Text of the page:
Enemy soldiers come in hordes and waves, but it is an enthralling thrill to make short work of them with such choice-driven combat. In one moment, combat is conventional, with bullets flying left and right. The next, Shiela is sending enemies airborne, slicing them in midair. Another moment, Shiela is pulling enemies in with her arm, like Darth Vader and the force, then crushing them with energy. It's a dynamic combat system that makes me feel like a bonafide badass in my own sci-fi action movie. It's solid and thrilling, and it's made even better as the game goes on. Stranger enemies occur as time and space collapse, providing interesting opportunities. There are also a multitude of boss fights to test players' mettle. These are incredibly fun and memorable, and while there are only a handful, they are nonetheless enjoyable.


With all these elements, Bright Memory Infinite is an incredible experience worthy of your time. However, time is something that isn't quite on the game's side. Bright Memory Infinite is a single-player first-person shooter. There is no co-op, multiplayer, horde mode, or other campaigns. This wouldn't necessarily be bad, but the campaign is over in roughly two to three hours, depending on difficulty and skill level. This isn't necessarily a bad thing for the price, but it might be a steep price for some. There is also trophy and achievement hunting for the completionists, so another 3 hours on a higher difficulty setting can potentially get more value out of the game. There is also an added benefit: a game that is short enough to be enjoyed by those who prefer short, quick, but jaw-dropping experiences in their games. Still, I can't help but wish we had at least six more hours of the game for a cool 10 or 15-hour experience. Bright Memory Infinite reminded me of the days when first-person shooters were all about the experience and making that experience as enjoyable as possible with long, solid campaigns. With Bright Memory Infinite, that vision is achieved, even with the short length.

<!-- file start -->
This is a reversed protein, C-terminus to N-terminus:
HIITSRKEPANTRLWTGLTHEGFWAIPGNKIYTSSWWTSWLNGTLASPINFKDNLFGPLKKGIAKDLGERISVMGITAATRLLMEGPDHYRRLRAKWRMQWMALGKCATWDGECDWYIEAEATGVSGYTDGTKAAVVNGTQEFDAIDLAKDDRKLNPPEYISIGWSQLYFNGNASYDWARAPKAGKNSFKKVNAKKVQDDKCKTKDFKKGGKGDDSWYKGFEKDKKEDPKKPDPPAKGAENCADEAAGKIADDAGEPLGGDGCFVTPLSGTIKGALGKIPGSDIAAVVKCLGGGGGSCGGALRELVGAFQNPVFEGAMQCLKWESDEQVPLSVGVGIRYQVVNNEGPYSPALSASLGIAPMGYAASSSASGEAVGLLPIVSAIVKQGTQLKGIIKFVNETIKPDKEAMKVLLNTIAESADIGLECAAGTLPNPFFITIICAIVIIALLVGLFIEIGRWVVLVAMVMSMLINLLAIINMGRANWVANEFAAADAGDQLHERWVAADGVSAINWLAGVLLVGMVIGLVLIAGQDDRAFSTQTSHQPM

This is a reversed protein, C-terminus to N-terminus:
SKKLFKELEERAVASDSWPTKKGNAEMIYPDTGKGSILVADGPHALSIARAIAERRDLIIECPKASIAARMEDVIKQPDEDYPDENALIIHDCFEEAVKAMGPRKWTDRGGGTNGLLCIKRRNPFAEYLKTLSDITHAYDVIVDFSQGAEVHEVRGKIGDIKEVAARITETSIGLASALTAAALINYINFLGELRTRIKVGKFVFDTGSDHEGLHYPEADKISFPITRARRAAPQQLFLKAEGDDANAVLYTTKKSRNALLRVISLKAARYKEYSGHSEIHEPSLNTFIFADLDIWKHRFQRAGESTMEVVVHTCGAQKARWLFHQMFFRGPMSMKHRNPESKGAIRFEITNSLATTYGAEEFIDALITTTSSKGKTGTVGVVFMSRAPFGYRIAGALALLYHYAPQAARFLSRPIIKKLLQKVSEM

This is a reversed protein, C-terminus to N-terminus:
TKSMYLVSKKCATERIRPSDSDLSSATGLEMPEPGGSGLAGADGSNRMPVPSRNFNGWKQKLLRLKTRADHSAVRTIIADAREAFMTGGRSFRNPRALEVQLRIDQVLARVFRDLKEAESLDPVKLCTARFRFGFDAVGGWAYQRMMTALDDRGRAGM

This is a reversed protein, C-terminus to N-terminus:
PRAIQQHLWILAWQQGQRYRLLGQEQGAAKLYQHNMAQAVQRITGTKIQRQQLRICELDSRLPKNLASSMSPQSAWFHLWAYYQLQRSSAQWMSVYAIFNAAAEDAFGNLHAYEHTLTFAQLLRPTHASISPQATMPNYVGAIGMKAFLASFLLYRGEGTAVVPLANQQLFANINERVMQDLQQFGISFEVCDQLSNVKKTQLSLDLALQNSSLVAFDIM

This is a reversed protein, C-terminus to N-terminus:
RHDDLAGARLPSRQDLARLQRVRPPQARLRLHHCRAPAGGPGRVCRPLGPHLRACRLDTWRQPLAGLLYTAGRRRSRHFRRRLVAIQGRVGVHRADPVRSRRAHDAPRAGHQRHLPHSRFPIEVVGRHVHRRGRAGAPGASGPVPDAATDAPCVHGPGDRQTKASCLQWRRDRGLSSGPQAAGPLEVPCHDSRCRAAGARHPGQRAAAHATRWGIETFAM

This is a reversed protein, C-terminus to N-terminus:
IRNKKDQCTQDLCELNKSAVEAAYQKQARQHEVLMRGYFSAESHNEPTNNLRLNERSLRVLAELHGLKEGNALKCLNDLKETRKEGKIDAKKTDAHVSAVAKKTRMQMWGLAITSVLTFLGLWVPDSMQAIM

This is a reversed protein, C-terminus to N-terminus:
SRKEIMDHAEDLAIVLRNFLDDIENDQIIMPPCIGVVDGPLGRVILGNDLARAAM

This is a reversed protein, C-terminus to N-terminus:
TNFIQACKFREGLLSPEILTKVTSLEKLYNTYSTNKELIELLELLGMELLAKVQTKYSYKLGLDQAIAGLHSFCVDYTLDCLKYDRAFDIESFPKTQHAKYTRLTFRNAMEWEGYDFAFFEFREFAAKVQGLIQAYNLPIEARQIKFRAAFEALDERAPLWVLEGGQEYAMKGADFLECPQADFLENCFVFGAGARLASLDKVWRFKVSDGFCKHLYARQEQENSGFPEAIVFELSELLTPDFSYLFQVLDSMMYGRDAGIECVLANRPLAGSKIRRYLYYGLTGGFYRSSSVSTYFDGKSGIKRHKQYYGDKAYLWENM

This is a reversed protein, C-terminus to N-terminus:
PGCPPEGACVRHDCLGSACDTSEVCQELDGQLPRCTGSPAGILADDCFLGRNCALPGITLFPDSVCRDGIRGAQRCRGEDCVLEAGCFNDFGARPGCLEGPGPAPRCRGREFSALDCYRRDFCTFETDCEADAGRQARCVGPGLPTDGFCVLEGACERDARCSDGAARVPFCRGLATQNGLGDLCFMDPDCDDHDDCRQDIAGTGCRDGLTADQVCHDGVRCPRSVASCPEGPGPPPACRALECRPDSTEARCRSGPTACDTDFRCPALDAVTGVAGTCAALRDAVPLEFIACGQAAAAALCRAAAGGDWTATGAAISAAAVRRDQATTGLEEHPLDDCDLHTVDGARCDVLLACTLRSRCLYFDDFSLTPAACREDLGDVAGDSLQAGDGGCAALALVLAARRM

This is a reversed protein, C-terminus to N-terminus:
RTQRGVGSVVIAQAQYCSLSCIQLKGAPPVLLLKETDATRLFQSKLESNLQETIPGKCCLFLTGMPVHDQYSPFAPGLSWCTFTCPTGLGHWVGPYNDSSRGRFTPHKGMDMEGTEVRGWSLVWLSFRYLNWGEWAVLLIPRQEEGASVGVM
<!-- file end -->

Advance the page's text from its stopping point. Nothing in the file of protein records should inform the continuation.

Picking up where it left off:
Bright Memory Infinite started with a single developer, Zeng "FYQD" Xiancheng, making the game in his spare time, and that small step has taken his game onto a grander stage. While Bright Memory Infinite is short and may not be worth the price tag unless it's on sale, it can't be faulted for being an enjoyable and thrilling experience. It's a shooting experience that can arguably compete and maybe even better than the competition. It's almost enough to inspire me to learn his skills and get into game dev, especially with all the wild ideas I have floating around in my head.


Bright Memory Infinite is thrilling and action-packed, and like a movie, it has a run time with a beginning, middle, and end. While I would love for the game to be longer and hope that we somehow get an additional campaign down the line, I'm satisfied with what it is: a fast and furious shooter for those looking for that quick burst of action.


Bright Memory Infinite was reviewed on an Xbox Series X thanks to a review key generously supplied to Stack Up from Stride PR.